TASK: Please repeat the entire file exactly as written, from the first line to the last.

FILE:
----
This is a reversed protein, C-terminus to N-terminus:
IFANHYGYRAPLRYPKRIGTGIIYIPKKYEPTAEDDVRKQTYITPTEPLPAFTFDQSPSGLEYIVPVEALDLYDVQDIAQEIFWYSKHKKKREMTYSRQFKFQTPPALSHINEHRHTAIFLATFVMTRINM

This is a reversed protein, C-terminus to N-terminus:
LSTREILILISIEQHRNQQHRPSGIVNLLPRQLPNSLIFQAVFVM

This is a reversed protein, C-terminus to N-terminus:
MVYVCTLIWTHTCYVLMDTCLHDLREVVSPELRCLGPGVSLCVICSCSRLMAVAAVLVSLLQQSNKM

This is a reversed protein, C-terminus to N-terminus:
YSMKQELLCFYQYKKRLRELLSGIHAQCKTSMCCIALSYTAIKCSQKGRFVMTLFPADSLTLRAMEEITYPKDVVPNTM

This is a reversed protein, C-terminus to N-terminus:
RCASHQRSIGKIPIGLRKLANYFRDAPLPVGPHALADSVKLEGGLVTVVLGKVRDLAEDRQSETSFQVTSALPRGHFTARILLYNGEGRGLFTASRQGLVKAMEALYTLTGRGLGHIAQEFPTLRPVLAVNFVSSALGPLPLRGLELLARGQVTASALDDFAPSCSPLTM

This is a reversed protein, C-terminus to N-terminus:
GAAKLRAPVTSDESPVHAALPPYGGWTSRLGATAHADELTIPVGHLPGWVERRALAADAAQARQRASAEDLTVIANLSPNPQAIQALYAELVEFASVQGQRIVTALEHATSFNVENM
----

This is a reversed protein, C-terminus to N-terminus:
IFANHYGYRAPLRYPKRIGTGIIYIPKKYEPTAEDDVRKQTYITPTEPLPAFTFDQSPSGLEYIVPVEALDLYDVQDIAQEIFWYSKHKKKREMTYSRQFKFQTPPALSHINEHRHTAIFLATFVMTRINM

This is a reversed protein, C-terminus to N-terminus:
LSTREILILISIEQHRNQQHRPSGIVNLLPRQLPNSLIFQAVFVM

This is a reversed protein, C-terminus to N-terminus:
MVYVCTLIWTHTCYVLMDTCLHDLREVVSPELRCLGPGVSLCVICSCSRLMAVAAVLVSLLQQSNKM

This is a reversed protein, C-terminus to N-terminus:
YSMKQELLCFYQYKKRLRELLSGIHAQCKTSMCCIALSYTAIKCSQKGRFVMTLFPADSLTLRAMEEITYPKDVVPNTM

This is a reversed protein, C-terminus to N-terminus:
RCASHQRSIGKIPIGLRKLANYFRDAPLPVGPHALADSVKLEGGLVTVVLGKVRDLAEDRQSETSFQVTSALPRGHFTARILLYNGEGRGLFTASRQGLVKAMEALYTLTGRGLGHIAQEFPTLRPVLAVNFVSSALGPLPLRGLELLARGQVTASALDDFAPSCSPLTM

This is a reversed protein, C-terminus to N-terminus:
GAAKLRAPVTSDESPVHAALPPYGGWTSRLGATAHADELTIPVGHLPGWVERRALAADAAQARQRASAEDLTVIANLSPNPQAIQALYAELVEFASVQGQRIVTALEHATSFNVENM